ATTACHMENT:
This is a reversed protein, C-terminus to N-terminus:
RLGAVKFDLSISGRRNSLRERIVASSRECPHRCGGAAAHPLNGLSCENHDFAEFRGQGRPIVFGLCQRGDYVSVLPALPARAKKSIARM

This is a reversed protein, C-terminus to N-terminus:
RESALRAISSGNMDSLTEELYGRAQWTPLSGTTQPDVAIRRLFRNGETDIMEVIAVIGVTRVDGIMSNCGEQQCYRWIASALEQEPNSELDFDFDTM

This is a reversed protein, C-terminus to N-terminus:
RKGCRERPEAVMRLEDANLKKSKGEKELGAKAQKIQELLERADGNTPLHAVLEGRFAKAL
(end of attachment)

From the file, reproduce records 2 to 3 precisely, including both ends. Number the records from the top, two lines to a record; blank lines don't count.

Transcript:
This is a reversed protein, C-terminus to N-terminus:
RESALRAISSGNMDSLTEELYGRAQWTPLSGTTQPDVAIRRLFRNGETDIMEVIAVIGVTRVDGIMSNCGEQQCYRWIASALEQEPNSELDFDFDTM

This is a reversed protein, C-terminus to N-terminus:
RKGCRERPEAVMRLEDANLKKSKGEKELGAKAQKIQELLERADGNTPLHAVLEGRFAKAL